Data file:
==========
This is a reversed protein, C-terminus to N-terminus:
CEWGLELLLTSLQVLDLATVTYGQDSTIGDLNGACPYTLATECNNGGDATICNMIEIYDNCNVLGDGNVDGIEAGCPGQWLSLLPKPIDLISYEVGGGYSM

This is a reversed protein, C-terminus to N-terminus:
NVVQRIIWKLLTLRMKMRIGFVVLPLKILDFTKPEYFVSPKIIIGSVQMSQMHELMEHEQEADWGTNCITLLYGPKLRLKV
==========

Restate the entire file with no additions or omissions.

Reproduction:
This is a reversed protein, C-terminus to N-terminus:
CEWGLELLLTSLQVLDLATVTYGQDSTIGDLNGACPYTLATECNNGGDATICNMIEIYDNCNVLGDGNVDGIEAGCPGQWLSLLPKPIDLISYEVGGGYSM

This is a reversed protein, C-terminus to N-terminus:
NVVQRIIWKLLTLRMKMRIGFVVLPLKILDFTKPEYFVSPKIIIGSVQMSQMHELMEHEQEADWGTNCITLLYGPKLRLKV